It is estimated that 70 percent of older dogs and cats are affected by arthritis. It is common to think of arthritis in dogs, less so in cats; but changes such as reluctance to jump and loss of muscle over the hips maybe an indicator of an arthritic condition in either species.
Arthritis, often referred to as osteoarthritis to emphasize the involvement of the bones, most commonly results from some kind of a discomfort in the joints such that the dog or cat doesn’t use that joint to its full range of motion. Reduced joint motion leads to build up of bony deposits in the joint capsule, causing worsening of discomfort and ever decreasing range of motion in the joint.
Essentially, if they don’t use it, they lose it.
Conventional treatments often include use of nonsteroidal anti-inflammatories. While in the short term these may help, in the long term, these medications can lead to intestinal bleeding, liver disease, and can actually make the condition worse by increasing the inflammation (swelling, pain) in a negative feedback cycle.
In the last several years, newer methods of treatment have become available; such as therapeutic laser (sometimes called cold laser), sound wave therapy, and treadmill therapy.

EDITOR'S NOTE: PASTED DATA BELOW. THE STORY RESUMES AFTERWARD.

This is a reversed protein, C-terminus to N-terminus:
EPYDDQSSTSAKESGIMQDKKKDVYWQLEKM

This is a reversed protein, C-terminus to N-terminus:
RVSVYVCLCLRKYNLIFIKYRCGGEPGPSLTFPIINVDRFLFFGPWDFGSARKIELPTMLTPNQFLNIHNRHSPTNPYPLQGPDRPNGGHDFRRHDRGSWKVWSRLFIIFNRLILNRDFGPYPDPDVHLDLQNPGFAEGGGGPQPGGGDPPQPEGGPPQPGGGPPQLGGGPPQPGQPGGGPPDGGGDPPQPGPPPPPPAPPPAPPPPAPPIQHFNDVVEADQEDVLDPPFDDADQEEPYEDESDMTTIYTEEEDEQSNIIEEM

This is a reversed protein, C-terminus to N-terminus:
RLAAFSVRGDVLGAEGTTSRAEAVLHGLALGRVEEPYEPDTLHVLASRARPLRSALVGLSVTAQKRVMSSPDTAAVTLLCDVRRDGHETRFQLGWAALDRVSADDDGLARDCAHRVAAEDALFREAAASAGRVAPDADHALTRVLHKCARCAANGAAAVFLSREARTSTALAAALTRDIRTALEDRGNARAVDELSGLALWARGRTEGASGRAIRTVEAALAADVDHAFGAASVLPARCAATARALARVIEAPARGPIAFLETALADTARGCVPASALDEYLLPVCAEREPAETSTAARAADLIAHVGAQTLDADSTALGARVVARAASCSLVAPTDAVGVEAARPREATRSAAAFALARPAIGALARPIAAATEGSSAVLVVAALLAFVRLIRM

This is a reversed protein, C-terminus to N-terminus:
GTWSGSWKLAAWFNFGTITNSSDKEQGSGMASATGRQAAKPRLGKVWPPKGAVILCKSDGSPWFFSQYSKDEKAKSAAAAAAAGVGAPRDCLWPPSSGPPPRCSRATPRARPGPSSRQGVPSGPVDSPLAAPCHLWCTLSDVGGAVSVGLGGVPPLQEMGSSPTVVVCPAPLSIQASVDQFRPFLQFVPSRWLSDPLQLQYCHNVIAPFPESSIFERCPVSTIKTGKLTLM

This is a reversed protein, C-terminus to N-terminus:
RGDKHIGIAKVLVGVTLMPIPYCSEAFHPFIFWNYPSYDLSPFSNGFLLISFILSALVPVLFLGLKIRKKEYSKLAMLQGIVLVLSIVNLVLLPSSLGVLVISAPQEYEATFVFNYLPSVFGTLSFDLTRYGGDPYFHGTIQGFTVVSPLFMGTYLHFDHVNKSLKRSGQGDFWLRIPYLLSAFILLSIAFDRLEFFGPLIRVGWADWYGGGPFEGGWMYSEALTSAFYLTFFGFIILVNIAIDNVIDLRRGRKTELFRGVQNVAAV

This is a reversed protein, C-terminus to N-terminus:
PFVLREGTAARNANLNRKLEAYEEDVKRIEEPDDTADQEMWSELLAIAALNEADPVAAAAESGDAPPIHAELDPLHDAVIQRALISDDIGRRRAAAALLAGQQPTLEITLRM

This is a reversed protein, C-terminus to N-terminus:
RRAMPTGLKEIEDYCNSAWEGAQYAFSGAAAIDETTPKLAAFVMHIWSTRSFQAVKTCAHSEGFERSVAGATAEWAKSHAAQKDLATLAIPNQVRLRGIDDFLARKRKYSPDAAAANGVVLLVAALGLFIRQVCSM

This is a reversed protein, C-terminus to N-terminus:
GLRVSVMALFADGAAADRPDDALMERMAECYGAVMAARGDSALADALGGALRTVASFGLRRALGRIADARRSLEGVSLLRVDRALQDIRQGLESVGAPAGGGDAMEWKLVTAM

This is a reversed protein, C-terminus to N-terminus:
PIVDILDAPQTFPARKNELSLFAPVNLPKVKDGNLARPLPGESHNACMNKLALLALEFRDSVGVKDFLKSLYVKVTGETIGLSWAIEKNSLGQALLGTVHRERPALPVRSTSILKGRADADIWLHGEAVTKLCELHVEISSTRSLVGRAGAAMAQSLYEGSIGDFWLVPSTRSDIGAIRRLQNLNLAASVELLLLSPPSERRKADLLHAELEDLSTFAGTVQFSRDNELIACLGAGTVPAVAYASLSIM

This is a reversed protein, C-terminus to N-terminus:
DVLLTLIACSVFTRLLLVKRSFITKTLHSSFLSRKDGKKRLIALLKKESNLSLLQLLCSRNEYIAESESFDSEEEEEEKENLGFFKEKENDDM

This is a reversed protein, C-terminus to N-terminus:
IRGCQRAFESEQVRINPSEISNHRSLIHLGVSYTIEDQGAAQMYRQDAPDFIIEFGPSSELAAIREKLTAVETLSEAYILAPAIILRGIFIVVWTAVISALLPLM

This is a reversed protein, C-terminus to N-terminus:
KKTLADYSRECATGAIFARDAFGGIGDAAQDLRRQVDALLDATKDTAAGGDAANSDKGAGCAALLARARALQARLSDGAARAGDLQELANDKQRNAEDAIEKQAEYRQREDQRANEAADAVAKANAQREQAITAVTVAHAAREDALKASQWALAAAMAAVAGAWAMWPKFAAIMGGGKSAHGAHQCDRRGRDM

There are also many alternative approaches which frequently give the arthritic dog or cat great benefit. These approaches include chiropractic, acupuncture, massage, reiki, canine fitness, proprioceptive training, energy balancing, and many more. Furthermore, an anti-inflammatory diet, Western and traditional Chinese herbal blends all work to help patient.
Because every animal’s cause of arthritis is slightly different, what works for one pet may not work as well for another. Consult with your natural health care provider for the best options for your cat or dog.
When possible, the best time to address arthritic joints is before they become arthritic. Working with a natural health care provider, either before or once arthritis develops improves pets’ quality of life.